Plastics Unwrapped expands upon the prescient sentiment of Mr. McGuire in The Graduate: plastics. Unwrapped acknowledges that this prevalent and troublingly useful substance is thoroughly integrated into every aspect of our lives, and asks us—through works presented in a variety of mediums—to make thoughtful choices. $10.
James Turrell’s “skyspace” Light Reign is the only thing that’s really on always-and-forever display at the Henry. It’s an outdoor room that lives like a barnacle on the side of the museum, with an opening in the ceiling so that you can sit and watch the sky go by. The experience is mind bogglingly more fascinating than you’d think, which is why Turrell has “skyspaces” all over the world. The Henry’s is furniturey, ringed with wooden bench seating. $10 suggested.
Artful Reproductions: The permanent collection is full of treasures to be discovered for a first time or rediscovered anew. The wall of diminutive snuffboxes—each one delicately painted with a scene that draws you into its tiny alternate reality—is in itself enough to warrant multiple visits. $7 suggested.
Permanent collections in African, Asian, Native American, early American, European, modernism, decorative arts, and contemporary arts. $15 suggested.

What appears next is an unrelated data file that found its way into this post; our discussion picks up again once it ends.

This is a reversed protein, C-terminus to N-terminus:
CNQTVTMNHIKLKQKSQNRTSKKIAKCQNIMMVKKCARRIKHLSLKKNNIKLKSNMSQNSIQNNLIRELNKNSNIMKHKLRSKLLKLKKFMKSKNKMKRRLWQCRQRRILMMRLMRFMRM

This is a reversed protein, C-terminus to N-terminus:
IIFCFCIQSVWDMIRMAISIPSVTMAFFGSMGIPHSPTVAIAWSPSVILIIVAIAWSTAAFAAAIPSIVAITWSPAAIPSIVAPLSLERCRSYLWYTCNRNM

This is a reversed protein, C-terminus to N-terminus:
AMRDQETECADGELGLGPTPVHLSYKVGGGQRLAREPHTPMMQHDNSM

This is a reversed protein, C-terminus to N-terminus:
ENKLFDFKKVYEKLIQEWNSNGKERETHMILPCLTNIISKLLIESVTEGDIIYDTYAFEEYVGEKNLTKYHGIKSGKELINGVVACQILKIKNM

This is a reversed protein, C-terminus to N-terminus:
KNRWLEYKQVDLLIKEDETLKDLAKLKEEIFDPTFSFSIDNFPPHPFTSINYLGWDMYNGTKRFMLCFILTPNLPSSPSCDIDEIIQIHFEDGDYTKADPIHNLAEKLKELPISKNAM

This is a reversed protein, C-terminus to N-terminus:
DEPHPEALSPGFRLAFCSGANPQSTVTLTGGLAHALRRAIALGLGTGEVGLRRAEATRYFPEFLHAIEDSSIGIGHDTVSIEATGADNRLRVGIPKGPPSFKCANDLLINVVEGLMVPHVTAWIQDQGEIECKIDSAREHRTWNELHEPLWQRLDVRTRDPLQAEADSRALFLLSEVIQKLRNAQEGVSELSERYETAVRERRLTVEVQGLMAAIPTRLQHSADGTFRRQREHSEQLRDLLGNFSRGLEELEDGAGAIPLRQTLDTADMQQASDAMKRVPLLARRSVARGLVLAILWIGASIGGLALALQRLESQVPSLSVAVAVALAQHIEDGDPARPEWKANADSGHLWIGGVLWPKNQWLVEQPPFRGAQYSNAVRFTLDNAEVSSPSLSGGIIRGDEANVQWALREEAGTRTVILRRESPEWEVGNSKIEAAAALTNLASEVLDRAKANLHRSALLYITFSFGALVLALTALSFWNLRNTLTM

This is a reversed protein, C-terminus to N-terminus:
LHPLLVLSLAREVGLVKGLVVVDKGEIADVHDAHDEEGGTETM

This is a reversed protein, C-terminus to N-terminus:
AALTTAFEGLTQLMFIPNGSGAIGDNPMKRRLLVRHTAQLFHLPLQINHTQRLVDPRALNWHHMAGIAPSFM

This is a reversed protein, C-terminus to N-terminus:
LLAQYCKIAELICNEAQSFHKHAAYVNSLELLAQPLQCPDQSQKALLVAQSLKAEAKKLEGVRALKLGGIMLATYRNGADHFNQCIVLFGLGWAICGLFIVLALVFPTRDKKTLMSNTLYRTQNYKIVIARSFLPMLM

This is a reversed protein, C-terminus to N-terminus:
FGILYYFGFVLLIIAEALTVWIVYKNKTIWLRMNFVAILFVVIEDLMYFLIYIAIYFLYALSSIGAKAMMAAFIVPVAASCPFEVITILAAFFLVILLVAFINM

The title Memories and Meditations: A Retrospective of Michael Kenna's Photography provides a decent indication of the serenity that's come to be expected in Kenna's pristine visions. $10.
The newest museum in the Northwest is a nine-acre campus with a four-story facility housing gleaming displays of cars, trucks, and motorcycles, from a red-and-cream 1906 Cadillac Model M buggy to the leafy, no-door custom sedan used in the 1994 movie The Flintstones. $14.
A promenade of rooms, an outdoor garden, and a café chronicling Dale Chihuly’s series and packages over the years. It’s not the definitive Chihuly experience, despite the sales pitch, but there are highlights, like the café, where the artist reveals himself as a master hoarder, and the Macchia Forest. $19.